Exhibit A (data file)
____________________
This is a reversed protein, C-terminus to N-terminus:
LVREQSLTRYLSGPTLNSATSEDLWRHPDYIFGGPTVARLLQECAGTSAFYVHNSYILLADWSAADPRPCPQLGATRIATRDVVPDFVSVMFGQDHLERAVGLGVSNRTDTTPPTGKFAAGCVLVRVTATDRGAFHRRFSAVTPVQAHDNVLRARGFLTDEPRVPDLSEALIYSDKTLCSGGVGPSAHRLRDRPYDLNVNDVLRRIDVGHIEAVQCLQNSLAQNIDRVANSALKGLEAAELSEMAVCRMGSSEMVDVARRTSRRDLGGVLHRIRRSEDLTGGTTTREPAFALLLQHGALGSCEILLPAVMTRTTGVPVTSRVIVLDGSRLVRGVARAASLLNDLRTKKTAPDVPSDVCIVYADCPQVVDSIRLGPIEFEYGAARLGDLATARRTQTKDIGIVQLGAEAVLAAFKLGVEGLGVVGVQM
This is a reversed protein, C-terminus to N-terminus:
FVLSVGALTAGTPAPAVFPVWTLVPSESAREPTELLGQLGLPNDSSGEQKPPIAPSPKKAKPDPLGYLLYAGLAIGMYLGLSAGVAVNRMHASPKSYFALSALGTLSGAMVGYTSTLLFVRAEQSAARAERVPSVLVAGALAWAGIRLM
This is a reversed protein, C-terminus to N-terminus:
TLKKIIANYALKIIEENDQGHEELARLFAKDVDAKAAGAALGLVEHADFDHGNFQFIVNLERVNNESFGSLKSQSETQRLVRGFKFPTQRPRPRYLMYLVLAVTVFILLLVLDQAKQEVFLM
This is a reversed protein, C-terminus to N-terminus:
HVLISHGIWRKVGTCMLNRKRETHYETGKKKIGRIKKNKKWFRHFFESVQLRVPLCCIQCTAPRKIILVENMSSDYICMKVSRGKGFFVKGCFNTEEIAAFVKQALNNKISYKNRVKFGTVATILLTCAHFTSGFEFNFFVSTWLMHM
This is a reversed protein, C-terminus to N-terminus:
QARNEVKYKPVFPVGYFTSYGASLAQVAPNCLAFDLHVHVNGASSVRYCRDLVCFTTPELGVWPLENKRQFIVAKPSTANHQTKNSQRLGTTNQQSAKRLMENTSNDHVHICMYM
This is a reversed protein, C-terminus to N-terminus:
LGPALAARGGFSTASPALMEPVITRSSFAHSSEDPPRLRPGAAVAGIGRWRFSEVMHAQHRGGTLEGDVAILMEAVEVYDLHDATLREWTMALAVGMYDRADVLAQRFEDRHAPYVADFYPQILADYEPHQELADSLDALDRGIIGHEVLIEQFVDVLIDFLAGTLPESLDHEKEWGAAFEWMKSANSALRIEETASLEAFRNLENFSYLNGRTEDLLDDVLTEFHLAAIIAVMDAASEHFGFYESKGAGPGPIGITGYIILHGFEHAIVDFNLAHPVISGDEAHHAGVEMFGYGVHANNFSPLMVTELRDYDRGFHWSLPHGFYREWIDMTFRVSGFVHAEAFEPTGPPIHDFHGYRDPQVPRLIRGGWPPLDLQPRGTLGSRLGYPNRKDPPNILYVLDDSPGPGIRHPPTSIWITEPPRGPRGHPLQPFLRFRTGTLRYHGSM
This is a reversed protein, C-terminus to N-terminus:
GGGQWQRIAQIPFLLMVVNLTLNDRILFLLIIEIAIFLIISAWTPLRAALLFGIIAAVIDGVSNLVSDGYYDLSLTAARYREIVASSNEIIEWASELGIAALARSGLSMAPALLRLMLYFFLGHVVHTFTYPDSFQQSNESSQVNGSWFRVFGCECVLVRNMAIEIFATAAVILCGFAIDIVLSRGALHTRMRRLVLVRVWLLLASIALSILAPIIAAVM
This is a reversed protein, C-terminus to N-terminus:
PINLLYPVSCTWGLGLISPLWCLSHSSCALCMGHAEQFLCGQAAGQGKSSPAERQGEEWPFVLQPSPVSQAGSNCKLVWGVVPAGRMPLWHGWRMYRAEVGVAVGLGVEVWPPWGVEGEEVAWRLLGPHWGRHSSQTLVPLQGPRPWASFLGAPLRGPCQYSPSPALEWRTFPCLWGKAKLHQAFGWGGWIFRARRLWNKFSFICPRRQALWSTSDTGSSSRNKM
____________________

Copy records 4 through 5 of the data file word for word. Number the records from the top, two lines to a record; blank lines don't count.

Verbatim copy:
This is a reversed protein, C-terminus to N-terminus:
HVLISHGIWRKVGTCMLNRKRETHYETGKKKIGRIKKNKKWFRHFFESVQLRVPLCCIQCTAPRKIILVENMSSDYICMKVSRGKGFFVKGCFNTEEIAAFVKQALNNKISYKNRVKFGTVATILLTCAHFTSGFEFNFFVSTWLMHM
This is a reversed protein, C-terminus to N-terminus:
QARNEVKYKPVFPVGYFTSYGASLAQVAPNCLAFDLHVHVNGASSVRYCRDLVCFTTPELGVWPLENKRQFIVAKPSTANHQTKNSQRLGTTNQQSAKRLMENTSNDHVHICMYM